The following is a short essay for my Design Experience class regarding good and bad experiences.
In a city dominated by Publix and Kroger, I enjoy visiting farmer’s markets for their diverse selection of goods, lower prices, and overall multicultural atmosphere. While I usually do my shopping at the Dekalb Farmer’s Market, I occasionally hit other places for more random goods.
At another Atlanta area farmer’s market, my husband and I happened to be looking for fresh seafood. My husband spotted a tank full of live eels and immediately became intrigued. I shuddered at the thought of buying something living and killing it, and would likely be a vegetarian if more motivated. My husband, however, though it would be a unique experience to buy a fresh eel and learn how to cook it. I wasn’t enthused, but let him decide. Before I knew it, he was picking out his eel of choice and holding a pathetic bag with a poor little guy floating in it. I refused to watch the eel suffer yet did not want to have to take its life when we arrived home. Thus, my husband asked a worker for ideas, and was sent over to the fish gutting section. At this point I walked away to avoid the site, disgusted by this experience. When my husband found me later hiding in a canned beverage isle, he held at his side a smaller bag with a headless eel inside. I was not happy, but hoped it was the quickest and least painful way to go.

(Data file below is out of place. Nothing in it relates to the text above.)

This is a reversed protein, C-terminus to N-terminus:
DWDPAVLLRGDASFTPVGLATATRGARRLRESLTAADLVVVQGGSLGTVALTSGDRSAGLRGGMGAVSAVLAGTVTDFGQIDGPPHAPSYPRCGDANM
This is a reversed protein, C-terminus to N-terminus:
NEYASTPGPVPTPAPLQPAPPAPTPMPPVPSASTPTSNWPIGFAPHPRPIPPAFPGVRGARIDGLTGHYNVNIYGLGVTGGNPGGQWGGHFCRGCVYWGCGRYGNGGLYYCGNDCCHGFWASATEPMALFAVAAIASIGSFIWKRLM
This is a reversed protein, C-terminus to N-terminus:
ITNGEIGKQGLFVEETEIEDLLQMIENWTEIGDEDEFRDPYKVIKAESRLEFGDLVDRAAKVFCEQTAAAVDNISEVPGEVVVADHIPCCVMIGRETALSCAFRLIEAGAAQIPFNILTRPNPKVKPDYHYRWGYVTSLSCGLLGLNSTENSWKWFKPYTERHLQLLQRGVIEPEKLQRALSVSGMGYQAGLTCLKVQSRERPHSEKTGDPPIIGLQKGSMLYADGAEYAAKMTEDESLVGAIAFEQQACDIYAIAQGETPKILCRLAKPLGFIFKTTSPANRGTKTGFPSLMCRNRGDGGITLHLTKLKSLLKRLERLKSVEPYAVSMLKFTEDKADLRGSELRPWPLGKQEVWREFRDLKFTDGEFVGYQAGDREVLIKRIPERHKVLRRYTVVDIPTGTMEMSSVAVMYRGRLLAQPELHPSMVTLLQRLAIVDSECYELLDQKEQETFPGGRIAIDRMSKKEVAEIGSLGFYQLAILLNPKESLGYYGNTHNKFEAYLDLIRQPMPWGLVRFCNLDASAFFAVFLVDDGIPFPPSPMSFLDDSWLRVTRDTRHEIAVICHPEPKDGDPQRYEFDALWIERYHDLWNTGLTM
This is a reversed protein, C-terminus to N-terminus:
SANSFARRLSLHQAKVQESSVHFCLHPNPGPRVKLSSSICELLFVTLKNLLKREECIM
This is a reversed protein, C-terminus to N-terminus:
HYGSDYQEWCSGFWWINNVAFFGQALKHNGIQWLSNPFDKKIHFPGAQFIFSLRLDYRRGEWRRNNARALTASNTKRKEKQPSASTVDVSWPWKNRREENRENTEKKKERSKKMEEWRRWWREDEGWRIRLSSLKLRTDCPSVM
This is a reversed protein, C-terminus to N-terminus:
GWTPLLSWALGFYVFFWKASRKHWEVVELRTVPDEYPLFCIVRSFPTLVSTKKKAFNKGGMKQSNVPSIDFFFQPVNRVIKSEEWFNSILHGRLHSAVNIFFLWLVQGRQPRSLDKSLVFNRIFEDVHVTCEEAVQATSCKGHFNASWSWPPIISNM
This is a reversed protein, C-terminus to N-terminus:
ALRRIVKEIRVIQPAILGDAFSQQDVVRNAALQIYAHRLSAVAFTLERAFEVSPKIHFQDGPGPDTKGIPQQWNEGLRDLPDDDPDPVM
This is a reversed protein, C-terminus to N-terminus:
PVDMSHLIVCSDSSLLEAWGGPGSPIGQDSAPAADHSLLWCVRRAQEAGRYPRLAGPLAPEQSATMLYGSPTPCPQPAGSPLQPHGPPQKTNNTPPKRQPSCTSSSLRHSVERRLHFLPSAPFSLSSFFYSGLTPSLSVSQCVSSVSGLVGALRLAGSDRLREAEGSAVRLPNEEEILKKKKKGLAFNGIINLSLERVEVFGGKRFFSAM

For the rest of the day, each time the refrigerator door was opened I was greeted by the presence of a headless eel. Though I was disturbed that we had taken the life of the poor thing, I tried to comfort myself by thinking that it was glad to be out of that horrible tank. Nonetheless, no more eels.